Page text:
VRay for SketchUp Manual
Chairs-Refraction-Original.skp. We are going to
introduce how to add and edit the refraction layer. Select the red chair from
above. Select "Materials Editor" icon over V-Ray toolbar to edit chair material.
Add Refraction Layer
1. Click on the "+" to the right of the
Chair_Red, and then right click on Refraction Layers. Select Add new layer. You
will see the Refraction layer added to the right of the window.
Controlling the amount of transparency
2. If you don't see the transparency from
the material preview window, that's because the Transparency is set to black.
Use this color to adjust the degree of Transparency. Click on the color and
change it to white, which will give you 100% of transparency to the material.
3. Click on the Update Preview again and
you will see the transparency, but without its original red color. When you set
the transparency to 100% white, no matter what you have for diffuse color, it
will not show up. It will render like the image at the bottom.
color of refractive materials
When you want to apply color to a refractive material, the best way to do
this is through the Fog Color, which is located to the lower right of the
Refraction dialog box.
4. Click on Fog Color and change it to
the same color as the original Diffuse Color. Click on the Update Preview and
you will see the red color show up on the material this time.
Image on the left is what you will get. Do the same changes to the other two
colors and you will get the image looks like the one to the right. Under Render
Environment, change the background color from black to white and see what you
will get this time.
The appearance of Fog depends on three parameters; Fog color, Fog Multiplier,
and object size. The Fog color is a very important factor, and the wrong color
can make it hard to achieve your desired effect. It is best to set your color to
a very light or desaturated version of the desired color. The Fog multiplier
will be determined by the Fog color and the object size. The object’s size is
important because Fog is created by calculating how much light penetrates an
object. Therefore, a larger object will absorb more light than a smaller object.
This means that a single setting will not necessarily produce the same effect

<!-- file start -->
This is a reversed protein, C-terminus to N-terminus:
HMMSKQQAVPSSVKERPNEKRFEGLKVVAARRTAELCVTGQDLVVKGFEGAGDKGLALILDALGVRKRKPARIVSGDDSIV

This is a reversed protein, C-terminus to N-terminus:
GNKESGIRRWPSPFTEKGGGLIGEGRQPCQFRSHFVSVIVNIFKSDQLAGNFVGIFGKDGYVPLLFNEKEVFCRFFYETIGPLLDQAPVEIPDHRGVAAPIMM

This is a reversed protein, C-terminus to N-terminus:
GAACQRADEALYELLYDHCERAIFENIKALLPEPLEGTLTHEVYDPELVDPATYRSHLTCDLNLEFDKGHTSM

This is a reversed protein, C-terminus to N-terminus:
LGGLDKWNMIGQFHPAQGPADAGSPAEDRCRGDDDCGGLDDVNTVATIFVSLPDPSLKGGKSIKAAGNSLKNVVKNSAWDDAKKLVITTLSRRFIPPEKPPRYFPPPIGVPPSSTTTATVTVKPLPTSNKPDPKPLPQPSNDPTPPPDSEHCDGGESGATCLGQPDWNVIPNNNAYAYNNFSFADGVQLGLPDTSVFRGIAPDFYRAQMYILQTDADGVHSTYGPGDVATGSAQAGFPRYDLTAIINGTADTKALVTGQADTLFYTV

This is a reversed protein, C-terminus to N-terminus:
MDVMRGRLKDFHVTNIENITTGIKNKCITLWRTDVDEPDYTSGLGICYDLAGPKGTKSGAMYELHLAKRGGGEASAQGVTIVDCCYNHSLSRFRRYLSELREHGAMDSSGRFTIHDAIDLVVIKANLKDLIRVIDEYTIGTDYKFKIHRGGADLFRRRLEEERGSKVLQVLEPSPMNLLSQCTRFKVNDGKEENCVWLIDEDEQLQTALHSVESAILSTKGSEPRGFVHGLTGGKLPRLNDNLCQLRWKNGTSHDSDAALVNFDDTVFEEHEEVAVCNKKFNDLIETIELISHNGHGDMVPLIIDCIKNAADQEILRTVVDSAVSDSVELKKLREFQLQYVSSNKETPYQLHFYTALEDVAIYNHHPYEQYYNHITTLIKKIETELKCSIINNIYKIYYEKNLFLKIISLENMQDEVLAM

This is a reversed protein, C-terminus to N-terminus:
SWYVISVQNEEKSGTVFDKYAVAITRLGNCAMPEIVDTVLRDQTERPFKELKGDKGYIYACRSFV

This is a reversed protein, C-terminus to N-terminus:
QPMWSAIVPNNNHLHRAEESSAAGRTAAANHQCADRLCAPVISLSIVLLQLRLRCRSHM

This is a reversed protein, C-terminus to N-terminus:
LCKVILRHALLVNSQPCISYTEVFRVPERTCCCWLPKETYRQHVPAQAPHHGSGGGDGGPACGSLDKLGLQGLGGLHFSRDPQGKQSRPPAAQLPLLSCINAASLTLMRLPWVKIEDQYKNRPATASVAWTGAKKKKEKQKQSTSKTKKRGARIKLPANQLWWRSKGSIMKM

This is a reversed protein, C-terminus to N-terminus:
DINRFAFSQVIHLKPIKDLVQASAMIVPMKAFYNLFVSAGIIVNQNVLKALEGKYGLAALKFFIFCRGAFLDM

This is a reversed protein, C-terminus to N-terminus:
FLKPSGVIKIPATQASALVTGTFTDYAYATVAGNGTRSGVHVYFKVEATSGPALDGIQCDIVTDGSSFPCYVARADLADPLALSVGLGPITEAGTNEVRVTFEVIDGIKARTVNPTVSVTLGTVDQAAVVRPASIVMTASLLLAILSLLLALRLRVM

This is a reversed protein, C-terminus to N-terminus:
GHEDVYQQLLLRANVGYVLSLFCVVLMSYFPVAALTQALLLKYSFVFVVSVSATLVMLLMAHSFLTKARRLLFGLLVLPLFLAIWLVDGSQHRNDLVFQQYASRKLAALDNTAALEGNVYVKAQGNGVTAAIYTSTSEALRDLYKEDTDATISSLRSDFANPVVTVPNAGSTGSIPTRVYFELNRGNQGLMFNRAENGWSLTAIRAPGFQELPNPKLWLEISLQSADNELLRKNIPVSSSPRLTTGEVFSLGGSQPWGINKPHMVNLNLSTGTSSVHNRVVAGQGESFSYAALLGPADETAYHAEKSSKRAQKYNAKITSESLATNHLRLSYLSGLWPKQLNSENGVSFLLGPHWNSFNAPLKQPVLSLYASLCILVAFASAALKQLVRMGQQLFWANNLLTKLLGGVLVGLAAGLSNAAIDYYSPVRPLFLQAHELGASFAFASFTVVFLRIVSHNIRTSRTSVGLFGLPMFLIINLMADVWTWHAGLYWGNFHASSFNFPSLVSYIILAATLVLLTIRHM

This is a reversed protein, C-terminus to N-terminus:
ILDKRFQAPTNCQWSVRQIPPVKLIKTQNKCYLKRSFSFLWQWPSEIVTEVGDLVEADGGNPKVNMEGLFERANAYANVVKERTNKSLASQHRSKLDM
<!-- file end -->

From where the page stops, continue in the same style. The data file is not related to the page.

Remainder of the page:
from object to object. The image below is two spheres with the same
material applied to them, but the sphere on the right is 4 times larger. The
images below are tests of different multipliers with a saturated and desaturated
Fresnel IOR: 1.55
Refract IOR: 1.55
Fog Color: R244, G250, B230
Fresnel IOR - 1.55
Refract IOR - 1.55
IOR - 1.55
Fog Color - R175, G250, B0
with Index of Refraction
IOR (Index of Refraction) is used to calculate among of the light refracted
from a transparent object. The newly added IOR default is set to 1.55. Please see
the chart for typical objects' IOR value.
Default set the Refraction IOR to 1.55; please refer to the images below for
setting the IOR to create your desired material.
Please note that reflection and refraction IOR values are separate, but to
achieve an accurate effect these values should be the same.
Glossiness of Refractive materials
Both refractive objects and reflective objects have an option setting for
Glossiness. The difference is that Reflection Glossiness only affects the
surface, whereas Refraction Glossiness will have an effect on the object’s
The Glossiness of a refractive object is usually used to represent different
type of glass, for example, frosted glass. The refractions will become more
blurry as the value is decreased, and at a certain point these refractions will
become so blurry that they prevent what is behind the object from being
Refraction Glossiness default is set to 1.00, please refer to images below